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Chicago Proposes Reducing Funding For School Police By More Than Half

The budget proposal is the first indication of how the district will modify its school police contract for next year.

Protesters march outside of Lincoln Park High School to demand Chicago Public Schools divest from the Chicago Police Department on June 4, 2020.
Colin Boyle/Block Club Chicago
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CHICAGO — Chicago plans to cut its school police program by more than half next fiscal year, by removing payment for officers on days they are not serving in schools, and no longer paying for mobile patrol officers. 

That will cut the budget, which was $33 million last year, by $18 million. 

The budget proposal — part of a broader $8.4 billion spending plan unveiled Monday by the district — is the first indication of how the district will modify its school police contract for next year, with COVID-19 dramatically changing the landscape for schools alongside an increased spotlight on the cost of school policing. 

The change will “allow the district to support the significant investments it is making in other areas,” according to the district’s budget proposal, released Monday morning. 

“It’s no secret that we’ve committed to reforming this program,” schools chief Janice Jackson said Monday morning. “The decision to go all remote will also result in a reduction in what we will pay to CPD.”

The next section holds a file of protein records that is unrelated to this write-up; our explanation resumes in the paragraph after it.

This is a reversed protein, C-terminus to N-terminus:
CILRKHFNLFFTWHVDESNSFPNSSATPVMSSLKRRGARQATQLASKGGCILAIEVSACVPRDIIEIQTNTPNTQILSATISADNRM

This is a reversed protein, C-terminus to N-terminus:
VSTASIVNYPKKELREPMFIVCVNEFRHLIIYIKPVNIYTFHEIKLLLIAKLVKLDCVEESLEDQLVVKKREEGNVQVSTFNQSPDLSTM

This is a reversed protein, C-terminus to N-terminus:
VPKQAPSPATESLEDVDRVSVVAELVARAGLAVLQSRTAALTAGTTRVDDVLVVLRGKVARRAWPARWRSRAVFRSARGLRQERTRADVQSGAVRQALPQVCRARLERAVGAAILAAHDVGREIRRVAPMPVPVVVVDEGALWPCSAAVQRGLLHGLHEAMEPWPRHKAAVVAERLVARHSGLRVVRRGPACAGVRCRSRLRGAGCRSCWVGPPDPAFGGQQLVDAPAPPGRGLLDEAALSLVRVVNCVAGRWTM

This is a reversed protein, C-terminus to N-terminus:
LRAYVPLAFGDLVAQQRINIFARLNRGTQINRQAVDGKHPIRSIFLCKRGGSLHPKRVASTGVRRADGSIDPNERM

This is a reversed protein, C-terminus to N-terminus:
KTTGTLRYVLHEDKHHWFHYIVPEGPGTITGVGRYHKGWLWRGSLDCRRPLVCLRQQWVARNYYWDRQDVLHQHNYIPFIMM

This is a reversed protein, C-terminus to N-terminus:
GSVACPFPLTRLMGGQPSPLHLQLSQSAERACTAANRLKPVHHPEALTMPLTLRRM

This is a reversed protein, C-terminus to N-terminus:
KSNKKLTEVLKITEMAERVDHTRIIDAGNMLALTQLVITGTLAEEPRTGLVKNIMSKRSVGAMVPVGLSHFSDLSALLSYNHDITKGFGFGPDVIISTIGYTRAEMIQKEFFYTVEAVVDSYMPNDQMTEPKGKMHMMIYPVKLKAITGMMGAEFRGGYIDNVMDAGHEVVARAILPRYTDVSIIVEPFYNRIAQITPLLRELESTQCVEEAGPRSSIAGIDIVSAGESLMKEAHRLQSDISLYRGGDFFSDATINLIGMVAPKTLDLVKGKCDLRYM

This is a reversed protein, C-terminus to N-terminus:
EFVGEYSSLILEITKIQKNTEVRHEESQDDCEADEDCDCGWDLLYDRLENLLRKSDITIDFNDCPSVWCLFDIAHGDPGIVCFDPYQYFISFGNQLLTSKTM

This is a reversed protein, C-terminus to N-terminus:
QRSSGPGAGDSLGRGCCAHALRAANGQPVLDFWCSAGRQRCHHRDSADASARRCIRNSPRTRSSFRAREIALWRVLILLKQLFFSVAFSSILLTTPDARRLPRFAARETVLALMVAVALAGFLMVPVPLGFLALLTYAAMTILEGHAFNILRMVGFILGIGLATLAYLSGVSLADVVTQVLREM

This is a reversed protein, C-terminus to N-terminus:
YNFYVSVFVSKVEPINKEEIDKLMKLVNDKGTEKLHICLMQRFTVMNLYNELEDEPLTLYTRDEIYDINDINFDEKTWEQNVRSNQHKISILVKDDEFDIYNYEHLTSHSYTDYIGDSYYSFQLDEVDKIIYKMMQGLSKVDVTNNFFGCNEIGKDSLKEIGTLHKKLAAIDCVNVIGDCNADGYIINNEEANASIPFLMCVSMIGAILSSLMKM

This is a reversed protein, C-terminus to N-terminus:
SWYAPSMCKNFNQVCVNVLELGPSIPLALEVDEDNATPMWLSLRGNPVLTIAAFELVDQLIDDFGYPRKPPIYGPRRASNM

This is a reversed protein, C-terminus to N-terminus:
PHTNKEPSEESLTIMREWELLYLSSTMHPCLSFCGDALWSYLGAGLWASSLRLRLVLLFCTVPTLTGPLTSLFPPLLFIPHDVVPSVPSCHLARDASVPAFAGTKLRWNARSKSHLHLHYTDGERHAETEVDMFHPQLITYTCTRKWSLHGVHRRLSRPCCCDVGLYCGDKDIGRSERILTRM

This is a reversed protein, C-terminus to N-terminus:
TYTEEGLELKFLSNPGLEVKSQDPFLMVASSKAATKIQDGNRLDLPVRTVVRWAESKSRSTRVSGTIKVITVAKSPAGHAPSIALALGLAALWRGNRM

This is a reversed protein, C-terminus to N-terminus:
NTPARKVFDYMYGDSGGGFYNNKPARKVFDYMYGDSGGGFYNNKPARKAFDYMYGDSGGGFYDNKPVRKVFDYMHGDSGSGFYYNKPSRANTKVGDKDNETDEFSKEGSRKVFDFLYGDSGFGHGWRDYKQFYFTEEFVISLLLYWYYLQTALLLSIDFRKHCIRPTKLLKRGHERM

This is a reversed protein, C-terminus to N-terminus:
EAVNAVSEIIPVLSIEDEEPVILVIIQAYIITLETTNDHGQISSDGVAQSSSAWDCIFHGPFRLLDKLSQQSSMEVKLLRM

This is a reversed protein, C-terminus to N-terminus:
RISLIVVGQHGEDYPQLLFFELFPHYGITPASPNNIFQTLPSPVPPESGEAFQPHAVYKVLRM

Under the new contract, the district will cut $10.5 million from the police program by removing costs for days officers don’t serve in schools and cut $7.5 million by removing expenses associated with the mobile patrol officers who are assigned to schools but aren’t stationed inside them. 

A joint Chalkbeat Chicago and WBEZ investigation found that last year, even though school is only in session for 10 months of the year, the school district agreed to pay salary and benefits up to $152,000 per police officer and $172,000 per sergeant on 12-month contracts. The district said it is still reconciling costs for last school year. 

The budget proposal and the school police contract for this coming year will be up for renewal at the Aug. 26 board meeting.

In recent months, a growing movement in Chicago and the nation has called for an end to school police. Meanwhile, Chicago schools are in the final days of voting about whether to keep police officers in schools. They were instructed by district officials to vote by Friday.

Catch up on Chalkbeat Chicago’s school police reporting:

February 2020: Chicago changed school policing, but can teachers and students tell the difference?

August 2019: Chicago approves $33 million for school police despite student criticism

May 2019: By next school year, federal police monitor expects Chicago to revamp school police program

Chalkbeat is a nonprofit news site covering educational change in public schools.